An Annapolis man who claimed he was eligible for more than $300,000 in charitable contributions on his federal income tax returns for a fishing vessel he bought for $70,000 was convicted yesterday in U.S. District Court here of six income tax violations.

Robert B. Wilhelm III, 56, who lives in Annapolis and is a manager of the Robert B. Wilhelm Funeral Home in Suitland, was found guilty after a week-long trial of evading as much as $100,000 in taxes for 1980, 1981 and 1982.

The jury deliberated about six hours over two days before reaching its verdict on the three income tax evasion charges and the three counts of making false statements on his tax returns.

U.S. District Judge Norma H. Johnson required Wilhelm to post $50,000 in securities to remain free until his sentencing.

He could be sentenced to up to 24 years in prison and a $1.5 million fine.

The case against Wilhelm, which was prosecuted by Assistant U.S. Attorney Mark H. Dubester, revolved around the 65-foot fishing boat, Katherine E, that Wilhelm purchased in 1972 for $70,000. In 1980, Wilhelm tried to give it to a Forestville church, which turned down the gift, and the boat remained docked on Wilhelm's property in Ocean City.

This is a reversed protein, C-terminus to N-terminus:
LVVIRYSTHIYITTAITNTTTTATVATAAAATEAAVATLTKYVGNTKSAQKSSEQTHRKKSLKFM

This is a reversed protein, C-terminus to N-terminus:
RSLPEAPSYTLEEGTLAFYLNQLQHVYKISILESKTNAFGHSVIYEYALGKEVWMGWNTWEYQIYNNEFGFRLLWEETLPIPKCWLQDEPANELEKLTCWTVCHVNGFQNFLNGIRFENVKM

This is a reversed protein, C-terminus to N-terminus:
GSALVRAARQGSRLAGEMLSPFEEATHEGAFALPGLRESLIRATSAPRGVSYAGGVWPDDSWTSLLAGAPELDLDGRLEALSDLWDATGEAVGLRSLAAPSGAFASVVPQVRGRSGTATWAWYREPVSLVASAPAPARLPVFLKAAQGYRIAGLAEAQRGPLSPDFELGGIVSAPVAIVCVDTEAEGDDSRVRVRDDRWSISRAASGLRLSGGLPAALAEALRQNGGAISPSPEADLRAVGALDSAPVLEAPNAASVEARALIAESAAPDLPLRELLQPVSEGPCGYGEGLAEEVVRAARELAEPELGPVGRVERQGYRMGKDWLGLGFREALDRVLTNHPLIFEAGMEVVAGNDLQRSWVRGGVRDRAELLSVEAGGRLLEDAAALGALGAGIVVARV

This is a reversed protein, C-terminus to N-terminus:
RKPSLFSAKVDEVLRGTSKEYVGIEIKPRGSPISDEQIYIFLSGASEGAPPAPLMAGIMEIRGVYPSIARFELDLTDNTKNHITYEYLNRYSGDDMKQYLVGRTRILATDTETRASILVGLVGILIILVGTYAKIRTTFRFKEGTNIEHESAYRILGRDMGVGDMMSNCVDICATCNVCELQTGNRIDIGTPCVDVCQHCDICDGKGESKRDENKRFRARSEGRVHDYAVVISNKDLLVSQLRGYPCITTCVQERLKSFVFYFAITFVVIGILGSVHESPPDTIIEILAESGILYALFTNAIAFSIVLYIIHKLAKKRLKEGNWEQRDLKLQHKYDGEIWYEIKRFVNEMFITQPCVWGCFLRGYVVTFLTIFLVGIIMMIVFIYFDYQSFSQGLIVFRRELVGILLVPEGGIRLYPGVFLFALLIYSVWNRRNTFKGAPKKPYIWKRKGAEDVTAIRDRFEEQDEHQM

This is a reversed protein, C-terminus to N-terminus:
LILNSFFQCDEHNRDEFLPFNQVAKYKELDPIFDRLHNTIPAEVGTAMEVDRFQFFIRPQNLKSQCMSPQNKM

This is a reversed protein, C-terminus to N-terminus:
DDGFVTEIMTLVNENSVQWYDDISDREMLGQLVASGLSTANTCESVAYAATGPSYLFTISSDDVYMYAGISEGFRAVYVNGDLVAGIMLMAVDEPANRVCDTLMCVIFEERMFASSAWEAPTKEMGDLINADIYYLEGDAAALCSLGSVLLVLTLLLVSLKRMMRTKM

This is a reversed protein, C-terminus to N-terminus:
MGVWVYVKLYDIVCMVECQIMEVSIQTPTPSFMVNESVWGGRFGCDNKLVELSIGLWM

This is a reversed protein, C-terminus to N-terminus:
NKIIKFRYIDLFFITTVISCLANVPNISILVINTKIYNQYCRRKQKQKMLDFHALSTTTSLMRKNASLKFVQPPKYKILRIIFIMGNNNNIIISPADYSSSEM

Later that year, according to testimony, Wilhelm tried unsuccessfully to sell the boat, and he then gave it to an individual in 1981. That person later sold the boat for $10,000, and Wilhelm eventually signed the title over to him.

But on his 1980 tax returns, Wilhelm claimed he was eligible for a $327,000 charitable deduction.

Because such deductions are limited to a percentage of gross income, Wilhelm was able to carry forward the deduction onto his Internal Revenue Service forms for 1981 and 1982.

Internal Revenue Service officials estimated that by using the scheme, Wilhelm evaded paying between $85,000 and $100,000 in taxes.